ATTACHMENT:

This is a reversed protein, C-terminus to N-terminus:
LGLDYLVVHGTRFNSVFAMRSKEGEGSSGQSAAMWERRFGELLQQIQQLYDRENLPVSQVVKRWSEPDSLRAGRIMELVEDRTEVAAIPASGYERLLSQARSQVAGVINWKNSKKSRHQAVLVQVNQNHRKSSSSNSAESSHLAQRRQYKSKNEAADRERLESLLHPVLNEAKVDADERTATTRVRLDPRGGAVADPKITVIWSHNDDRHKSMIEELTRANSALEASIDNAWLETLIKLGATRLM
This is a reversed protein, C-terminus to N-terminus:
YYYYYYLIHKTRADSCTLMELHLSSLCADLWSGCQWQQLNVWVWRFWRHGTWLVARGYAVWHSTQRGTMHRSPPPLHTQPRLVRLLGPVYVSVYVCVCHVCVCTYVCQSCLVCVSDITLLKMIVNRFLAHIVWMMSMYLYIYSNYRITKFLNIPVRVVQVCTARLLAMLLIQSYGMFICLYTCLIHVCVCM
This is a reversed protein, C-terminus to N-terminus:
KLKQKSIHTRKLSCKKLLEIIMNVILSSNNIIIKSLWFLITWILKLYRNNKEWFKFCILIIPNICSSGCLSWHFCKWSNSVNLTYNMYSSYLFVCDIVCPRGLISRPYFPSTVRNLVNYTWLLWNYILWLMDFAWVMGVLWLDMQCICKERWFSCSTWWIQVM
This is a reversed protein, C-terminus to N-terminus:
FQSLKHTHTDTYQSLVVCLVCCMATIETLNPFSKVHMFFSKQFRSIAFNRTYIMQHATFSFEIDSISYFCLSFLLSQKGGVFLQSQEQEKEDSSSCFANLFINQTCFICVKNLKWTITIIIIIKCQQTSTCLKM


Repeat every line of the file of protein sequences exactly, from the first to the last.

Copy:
This is a reversed protein, C-terminus to N-terminus:
LGLDYLVVHGTRFNSVFAMRSKEGEGSSGQSAAMWERRFGELLQQIQQLYDRENLPVSQVVKRWSEPDSLRAGRIMELVEDRTEVAAIPASGYERLLSQARSQVAGVINWKNSKKSRHQAVLVQVNQNHRKSSSSNSAESSHLAQRRQYKSKNEAADRERLESLLHPVLNEAKVDADERTATTRVRLDPRGGAVADPKITVIWSHNDDRHKSMIEELTRANSALEASIDNAWLETLIKLGATRLM
This is a reversed protein, C-terminus to N-terminus:
YYYYYYLIHKTRADSCTLMELHLSSLCADLWSGCQWQQLNVWVWRFWRHGTWLVARGYAVWHSTQRGTMHRSPPPLHTQPRLVRLLGPVYVSVYVCVCHVCVCTYVCQSCLVCVSDITLLKMIVNRFLAHIVWMMSMYLYIYSNYRITKFLNIPVRVVQVCTARLLAMLLIQSYGMFICLYTCLIHVCVCM
This is a reversed protein, C-terminus to N-terminus:
KLKQKSIHTRKLSCKKLLEIIMNVILSSNNIIIKSLWFLITWILKLYRNNKEWFKFCILIIPNICSSGCLSWHFCKWSNSVNLTYNMYSSYLFVCDIVCPRGLISRPYFPSTVRNLVNYTWLLWNYILWLMDFAWVMGVLWLDMQCICKERWFSCSTWWIQVM
This is a reversed protein, C-terminus to N-terminus:
FQSLKHTHTDTYQSLVVCLVCCMATIETLNPFSKVHMFFSKQFRSIAFNRTYIMQHATFSFEIDSISYFCLSFLLSQKGGVFLQSQEQEKEDSSSCFANLFINQTCFICVKNLKWTITIIIIIKCQQTSTCLKM